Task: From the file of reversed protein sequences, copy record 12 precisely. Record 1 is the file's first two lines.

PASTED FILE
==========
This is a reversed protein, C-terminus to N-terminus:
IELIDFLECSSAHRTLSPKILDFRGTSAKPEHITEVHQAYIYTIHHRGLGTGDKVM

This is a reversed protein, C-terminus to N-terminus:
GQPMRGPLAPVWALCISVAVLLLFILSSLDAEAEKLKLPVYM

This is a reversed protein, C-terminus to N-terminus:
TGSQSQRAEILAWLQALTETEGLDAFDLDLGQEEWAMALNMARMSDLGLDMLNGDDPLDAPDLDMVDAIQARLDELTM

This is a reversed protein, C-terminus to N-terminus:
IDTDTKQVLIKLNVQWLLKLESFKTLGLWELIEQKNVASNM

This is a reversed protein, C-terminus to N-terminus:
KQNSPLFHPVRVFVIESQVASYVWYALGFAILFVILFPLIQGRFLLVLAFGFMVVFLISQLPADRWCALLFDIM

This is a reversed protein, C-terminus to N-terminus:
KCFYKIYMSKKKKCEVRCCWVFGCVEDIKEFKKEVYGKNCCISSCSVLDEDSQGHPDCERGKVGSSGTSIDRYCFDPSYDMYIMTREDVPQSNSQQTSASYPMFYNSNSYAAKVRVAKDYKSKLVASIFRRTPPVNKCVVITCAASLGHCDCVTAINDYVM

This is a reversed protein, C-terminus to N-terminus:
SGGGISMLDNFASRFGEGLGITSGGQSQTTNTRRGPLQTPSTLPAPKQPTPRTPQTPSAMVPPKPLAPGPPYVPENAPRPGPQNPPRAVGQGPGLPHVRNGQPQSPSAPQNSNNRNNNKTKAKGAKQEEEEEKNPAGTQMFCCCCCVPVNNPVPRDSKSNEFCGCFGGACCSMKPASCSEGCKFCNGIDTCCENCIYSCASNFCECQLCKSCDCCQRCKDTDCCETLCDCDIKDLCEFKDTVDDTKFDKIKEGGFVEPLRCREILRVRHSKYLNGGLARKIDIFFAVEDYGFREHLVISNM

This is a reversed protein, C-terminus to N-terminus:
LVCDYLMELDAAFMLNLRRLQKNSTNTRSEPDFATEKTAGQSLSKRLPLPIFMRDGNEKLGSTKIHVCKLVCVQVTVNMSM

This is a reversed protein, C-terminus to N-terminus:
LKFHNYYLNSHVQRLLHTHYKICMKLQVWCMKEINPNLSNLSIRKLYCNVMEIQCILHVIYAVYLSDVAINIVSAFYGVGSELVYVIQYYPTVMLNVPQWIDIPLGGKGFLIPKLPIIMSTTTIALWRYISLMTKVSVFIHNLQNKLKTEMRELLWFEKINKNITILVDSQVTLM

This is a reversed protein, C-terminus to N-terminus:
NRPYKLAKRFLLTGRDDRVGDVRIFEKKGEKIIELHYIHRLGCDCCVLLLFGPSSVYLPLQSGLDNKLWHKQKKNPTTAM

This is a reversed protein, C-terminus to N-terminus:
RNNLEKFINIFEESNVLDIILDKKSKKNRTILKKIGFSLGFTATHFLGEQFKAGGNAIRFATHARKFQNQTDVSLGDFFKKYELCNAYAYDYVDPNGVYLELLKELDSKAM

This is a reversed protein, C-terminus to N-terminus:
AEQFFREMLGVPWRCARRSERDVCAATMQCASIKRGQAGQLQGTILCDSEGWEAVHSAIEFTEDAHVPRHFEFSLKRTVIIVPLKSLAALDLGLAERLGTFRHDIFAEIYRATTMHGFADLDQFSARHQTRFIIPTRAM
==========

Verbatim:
This is a reversed protein, C-terminus to N-terminus:
AEQFFREMLGVPWRCARRSERDVCAATMQCASIKRGQAGQLQGTILCDSEGWEAVHSAIEFTEDAHVPRHFEFSLKRTVIIVPLKSLAALDLGLAERLGTFRHDIFAEIYRATTMHGFADLDQFSARHQTRFIIPTRAM